On July 2, 2013, the U.S. Department of Treasury announced that employers and insurers will have an additional year to comply with mandatory reporting requirements under the Patient Protection and Affordable Care Act (“ACA”). As a result, employers will not be subject to penalties for failing to provide employees with affordable health care coverage under the ACA until 2015. The announcement comes after the Obama administration spent several months gathering feedback from the business community about the ACA’s employer and insurer reporting requirements.
Under the ACA, “large employers” will be required to pay a “shared responsibility payment” under two circumstances:
The employer fails to offer full-time employees and their dependents the opportunity to enroll in an employer sponsored health plan and any full-time employee is certified to the employer as having received an applicable premium tax credit or cost sharing reduction, or
The employer offers full-time employees and their dependents the opportunity to enroll in its health plan but one or more full-time employees is certified as receiving the premium tax credit or cost-sharing reduction because the employer’s coverage is unaffordable or does not provide minimum value.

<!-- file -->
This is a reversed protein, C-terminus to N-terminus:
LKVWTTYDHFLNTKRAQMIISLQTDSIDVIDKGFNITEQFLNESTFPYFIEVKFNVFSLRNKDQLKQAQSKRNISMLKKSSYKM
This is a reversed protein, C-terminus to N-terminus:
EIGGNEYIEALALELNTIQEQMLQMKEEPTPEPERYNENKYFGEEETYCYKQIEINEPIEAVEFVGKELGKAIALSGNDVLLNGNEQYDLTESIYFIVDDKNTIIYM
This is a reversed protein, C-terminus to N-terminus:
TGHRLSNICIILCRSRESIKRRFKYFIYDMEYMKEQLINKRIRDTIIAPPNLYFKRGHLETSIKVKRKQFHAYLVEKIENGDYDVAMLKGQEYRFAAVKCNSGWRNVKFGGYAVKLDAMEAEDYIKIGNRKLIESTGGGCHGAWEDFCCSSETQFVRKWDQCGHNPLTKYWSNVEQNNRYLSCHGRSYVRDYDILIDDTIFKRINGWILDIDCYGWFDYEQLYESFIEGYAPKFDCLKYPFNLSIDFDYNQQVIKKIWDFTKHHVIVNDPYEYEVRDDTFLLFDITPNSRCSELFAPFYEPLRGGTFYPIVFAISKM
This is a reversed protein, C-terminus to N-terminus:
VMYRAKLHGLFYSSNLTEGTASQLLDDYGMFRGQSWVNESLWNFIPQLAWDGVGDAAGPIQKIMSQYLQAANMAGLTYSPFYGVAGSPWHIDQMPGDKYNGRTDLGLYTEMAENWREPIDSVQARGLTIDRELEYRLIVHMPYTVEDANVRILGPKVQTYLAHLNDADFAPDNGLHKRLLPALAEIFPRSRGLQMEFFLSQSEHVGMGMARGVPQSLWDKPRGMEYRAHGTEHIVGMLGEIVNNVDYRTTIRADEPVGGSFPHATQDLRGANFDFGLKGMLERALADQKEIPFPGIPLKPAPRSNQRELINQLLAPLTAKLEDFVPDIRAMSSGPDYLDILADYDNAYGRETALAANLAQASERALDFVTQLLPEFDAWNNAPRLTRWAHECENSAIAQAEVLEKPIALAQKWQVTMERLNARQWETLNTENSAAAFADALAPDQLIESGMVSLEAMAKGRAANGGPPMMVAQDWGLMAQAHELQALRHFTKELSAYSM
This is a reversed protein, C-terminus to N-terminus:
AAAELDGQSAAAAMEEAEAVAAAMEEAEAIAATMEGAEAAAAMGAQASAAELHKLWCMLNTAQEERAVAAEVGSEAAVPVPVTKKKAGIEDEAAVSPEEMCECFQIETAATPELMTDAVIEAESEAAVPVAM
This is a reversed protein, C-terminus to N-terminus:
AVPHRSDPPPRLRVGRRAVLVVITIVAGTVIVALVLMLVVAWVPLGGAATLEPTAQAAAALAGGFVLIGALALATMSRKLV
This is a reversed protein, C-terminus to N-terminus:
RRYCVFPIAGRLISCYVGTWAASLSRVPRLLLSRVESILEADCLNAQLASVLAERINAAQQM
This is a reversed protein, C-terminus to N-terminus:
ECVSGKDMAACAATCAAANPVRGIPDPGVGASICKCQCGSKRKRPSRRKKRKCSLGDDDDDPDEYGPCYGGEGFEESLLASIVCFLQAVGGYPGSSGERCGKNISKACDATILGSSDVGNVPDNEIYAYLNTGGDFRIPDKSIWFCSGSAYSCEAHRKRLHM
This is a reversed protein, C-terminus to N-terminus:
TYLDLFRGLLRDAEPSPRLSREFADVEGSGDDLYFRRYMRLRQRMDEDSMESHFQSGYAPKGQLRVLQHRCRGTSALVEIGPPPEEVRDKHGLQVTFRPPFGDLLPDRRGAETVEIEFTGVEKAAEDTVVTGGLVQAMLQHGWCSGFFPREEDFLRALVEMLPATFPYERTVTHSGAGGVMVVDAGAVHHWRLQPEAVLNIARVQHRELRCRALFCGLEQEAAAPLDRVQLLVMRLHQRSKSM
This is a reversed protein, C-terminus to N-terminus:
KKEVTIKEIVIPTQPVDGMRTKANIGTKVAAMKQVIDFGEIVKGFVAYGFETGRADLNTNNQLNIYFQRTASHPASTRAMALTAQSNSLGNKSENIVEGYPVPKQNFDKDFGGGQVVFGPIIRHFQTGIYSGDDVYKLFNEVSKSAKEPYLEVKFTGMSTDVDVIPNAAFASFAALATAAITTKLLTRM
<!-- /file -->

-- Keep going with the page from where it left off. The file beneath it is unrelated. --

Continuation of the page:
Under the first category, the employer will be assessed $2000 annually for all full-time employees with the first 30 excluded. Under the second category, the assessment is $3000 annually for each full-time employee who is certified as receiving the premium tax credit or cost-sharing reduction. To determine which employers owe such payments, the ACA mandates that employers report information regarding their compliance with the law. Both the reporting requirement and shared responsibility payments were scheduled to go into effect in 2014.
Last week, however, the Treasury announced that the reporting requirements would not be fully implemented until 2015. In its announcement, the Treasury indicated that it was delaying the requirement’s implementation to allow the government to simplify reporting procedures and to provide time to adapt health coverage and reporting systems in light of the ACA. This delay, the Treasury recognized, would make it “impractical” to determine which employers owe payments for 2014. Therefore, the Treasury announced that employers will not owe shared responsibility payments until 2015.
Later this summer, the Treasury will publish proposed rules concerning the ACA’s reporting requirements. Thereafter, the administration will collect more feedback from the business community and work with employers and insurers to “strongly encourage” voluntarily implementation of information reporting in 2014. The Treasury expects that this “real-world testing” of the reporting systems in 2014 will make for a “smoother transition to full implementation in 2015.”